Leucine is the powerhouse driver of MPS.

700–3000 mg of leucine and/or a higher relative leucine content, in addition to a balanced array of the essential amino acids (EAAs) have been shown to drive Muscle Protein Synthesis.


What are High Quality Proteins:


You are correct to think of animal based proteins or soy though we need to understand what is meant by High Quality Proteins. Protein digestibility-corrected amino acid score (PDCAAS) is a method of evaluating the quality of a protein based on both the amino acid requirements of humans and their ability to digest it.

Said differently, the PDCAA score is a good way to make informed decisions about the protein feedings you choose for your needs. Protein sources with high PDCAAS scores (highest 1.0), for example, indicate that a protein will provide at or near to 100% of the essential amino acids, including the branched-chain amino acids (BCAA’s) known to have the greatest effect of protein synthesis.


PDCAAS Score

Beef - .92

Egg - 1.0

Milk - 1.0

Soy Protein - 1.0

Wheat - .25

Peanuts - .52


"an intake of 1.5 g protein/kg/day, or about 15-20% of total caloric intake, is a reasonable target for elderly individuals wishing to optimize protein intake in terms of health and function" - Journal of the American Medical Directors Association


With respect to protein intake, optimal protein intake per meal will be the amount of protein that yields ~3-4g of leucine because this dose reports maximal muscle protein synthesis. MPS is obviously important for the athlete, but it’s also important for the general population, particularly the aging population who is at risk for sarcopenia, decreased work capacity, and as a result many other worse health outcomes. The literature suggests that the aging population benefits greatly with higher protein intakes. Whey supplement is often seen in the interventions. - Eat 3-5x per day tops, spread out 3-5 hours.


An example: Whey protein has ~3g of leucine per 20g serving

Brown rice protein has 3g of leucine per 40g serving.


These two doses with respect to driving MPS are equal though the rice has significantly more calories.

Example of feeding times to optimally maximize MPS: High Protein breakfast: 8AM then wait 3-5 hours and repeat. If a meal was consumed at any point within the refractory period (minimum three hours) of previous feed then by definition the meal is stored as energy - either glycogen or fat depending on many variables and would not drive another bout of MPS. With aims to optimize our results, the literature suggests to wait a minimum of 3 hours. Here is permission to question those who recommend eating every two hours or 6-8/day.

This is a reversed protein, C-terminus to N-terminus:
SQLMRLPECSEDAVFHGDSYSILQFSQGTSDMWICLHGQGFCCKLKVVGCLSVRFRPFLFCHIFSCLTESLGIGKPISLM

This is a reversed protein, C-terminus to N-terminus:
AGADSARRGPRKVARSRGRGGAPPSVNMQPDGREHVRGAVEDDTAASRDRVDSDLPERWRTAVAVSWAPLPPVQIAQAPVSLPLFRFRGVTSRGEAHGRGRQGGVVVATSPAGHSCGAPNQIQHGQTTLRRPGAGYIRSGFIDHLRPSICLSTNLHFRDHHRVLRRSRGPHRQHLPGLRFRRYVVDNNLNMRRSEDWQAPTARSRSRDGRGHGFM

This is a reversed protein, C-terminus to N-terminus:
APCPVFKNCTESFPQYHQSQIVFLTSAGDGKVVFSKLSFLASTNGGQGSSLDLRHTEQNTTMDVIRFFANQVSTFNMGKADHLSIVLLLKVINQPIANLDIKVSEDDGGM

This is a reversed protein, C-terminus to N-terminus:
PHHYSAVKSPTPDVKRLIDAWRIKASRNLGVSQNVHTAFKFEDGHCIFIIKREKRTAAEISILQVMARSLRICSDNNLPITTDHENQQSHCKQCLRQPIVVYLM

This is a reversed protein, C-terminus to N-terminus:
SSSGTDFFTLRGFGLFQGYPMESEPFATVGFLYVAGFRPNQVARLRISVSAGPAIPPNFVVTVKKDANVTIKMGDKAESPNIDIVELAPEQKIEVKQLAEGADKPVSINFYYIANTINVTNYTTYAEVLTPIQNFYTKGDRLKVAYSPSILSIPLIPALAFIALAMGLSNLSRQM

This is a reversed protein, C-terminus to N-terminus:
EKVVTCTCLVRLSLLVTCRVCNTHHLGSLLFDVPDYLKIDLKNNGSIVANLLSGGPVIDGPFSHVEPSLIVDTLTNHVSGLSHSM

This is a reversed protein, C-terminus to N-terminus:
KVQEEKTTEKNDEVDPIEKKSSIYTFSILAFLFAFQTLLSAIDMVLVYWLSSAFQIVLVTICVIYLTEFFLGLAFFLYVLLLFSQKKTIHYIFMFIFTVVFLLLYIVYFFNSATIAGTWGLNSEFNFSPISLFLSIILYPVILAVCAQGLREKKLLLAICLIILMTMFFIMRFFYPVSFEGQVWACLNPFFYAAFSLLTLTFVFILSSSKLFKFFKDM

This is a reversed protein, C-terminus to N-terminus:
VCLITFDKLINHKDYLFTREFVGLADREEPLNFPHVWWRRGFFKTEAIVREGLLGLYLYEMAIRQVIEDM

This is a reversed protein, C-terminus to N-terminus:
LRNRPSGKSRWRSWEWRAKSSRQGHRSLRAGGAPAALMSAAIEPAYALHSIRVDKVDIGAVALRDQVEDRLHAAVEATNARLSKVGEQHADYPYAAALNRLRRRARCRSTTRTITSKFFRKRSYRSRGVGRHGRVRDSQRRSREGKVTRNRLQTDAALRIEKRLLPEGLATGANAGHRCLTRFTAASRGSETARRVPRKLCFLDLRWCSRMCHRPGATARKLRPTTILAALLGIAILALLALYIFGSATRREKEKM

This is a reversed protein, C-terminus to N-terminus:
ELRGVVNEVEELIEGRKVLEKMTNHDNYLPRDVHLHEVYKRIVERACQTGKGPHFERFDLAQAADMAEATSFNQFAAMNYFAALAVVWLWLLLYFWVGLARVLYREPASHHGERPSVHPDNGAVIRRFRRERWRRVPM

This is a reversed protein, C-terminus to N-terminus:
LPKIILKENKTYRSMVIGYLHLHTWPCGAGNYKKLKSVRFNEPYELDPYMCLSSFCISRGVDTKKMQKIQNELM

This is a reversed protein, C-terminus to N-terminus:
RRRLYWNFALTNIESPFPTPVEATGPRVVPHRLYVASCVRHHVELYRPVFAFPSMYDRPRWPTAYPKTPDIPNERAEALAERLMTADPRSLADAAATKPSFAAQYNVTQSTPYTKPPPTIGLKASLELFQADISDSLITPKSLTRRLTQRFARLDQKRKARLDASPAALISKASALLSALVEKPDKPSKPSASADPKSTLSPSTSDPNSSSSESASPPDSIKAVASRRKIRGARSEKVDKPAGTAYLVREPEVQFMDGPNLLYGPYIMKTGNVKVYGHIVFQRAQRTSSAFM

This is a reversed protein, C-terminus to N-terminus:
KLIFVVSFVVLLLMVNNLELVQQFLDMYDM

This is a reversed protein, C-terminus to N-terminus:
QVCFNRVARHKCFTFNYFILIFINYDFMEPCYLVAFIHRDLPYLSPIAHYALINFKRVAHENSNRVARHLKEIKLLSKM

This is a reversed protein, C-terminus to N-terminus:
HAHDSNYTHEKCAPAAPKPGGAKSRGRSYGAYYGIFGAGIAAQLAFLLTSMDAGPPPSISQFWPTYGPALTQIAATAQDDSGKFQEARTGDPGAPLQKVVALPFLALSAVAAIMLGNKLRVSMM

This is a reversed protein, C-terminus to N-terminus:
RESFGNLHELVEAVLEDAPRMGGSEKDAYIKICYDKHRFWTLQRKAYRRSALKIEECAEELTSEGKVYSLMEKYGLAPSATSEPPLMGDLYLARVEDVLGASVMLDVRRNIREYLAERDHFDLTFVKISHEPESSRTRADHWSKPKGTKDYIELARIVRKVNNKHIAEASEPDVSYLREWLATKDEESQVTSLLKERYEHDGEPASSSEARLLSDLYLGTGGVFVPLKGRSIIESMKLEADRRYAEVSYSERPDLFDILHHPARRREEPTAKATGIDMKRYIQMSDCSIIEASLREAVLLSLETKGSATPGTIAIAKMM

Determining optimal protein intake by considering the following.


Age- In general, the older and more sedentary the less sensitive (ie need more) they become to protein.


Dietary Preferences- As the quality of protein increases (based on bioavailability, PDCAA score, and amino acid profile) the total protein needed to optimize protein intake goes down. Read again before moving on.


Said differently, if vegan, more protein is required to maximally drive MPS. The lower quality the protein source is (e.g. lentils, pea, wheat) the more protein is needed for the same effect as one's who eat higher quality protein sources (e.g. eggs, whey, chicken).

This may be a concern for those wanting to lose weight and/or seeking body recomp.


Satiety background


Hunger is defined as a feeling of discomfort caused by lack of food, followed up with wanting to eat. (Bernstien, 2018) wrote in this paper "that the majority of youth used physical cues as a way to identify hunger and fullness cues. For identifying hunger, participants most frequently reported using cues such as their stomach growling or stomach pain as an indication that they are hungry. For identifying fullness, the majority of participants relied on discomfort. Conversely, satiety is the feeling of being full and no longer desiring a meal".


Satiety, a term used to define feeling full and loss of appetite after eating. Hunger and satiety both are influenced from the interactions of biological, psychological, and social factors, which are factors of the biopsychosocial model for hunger and satiety, respectively. I've wrote about the biopsychosocial model before in March 2019 Newsletter. Although hunger may be hard to handle, there are techniques backed by evidence.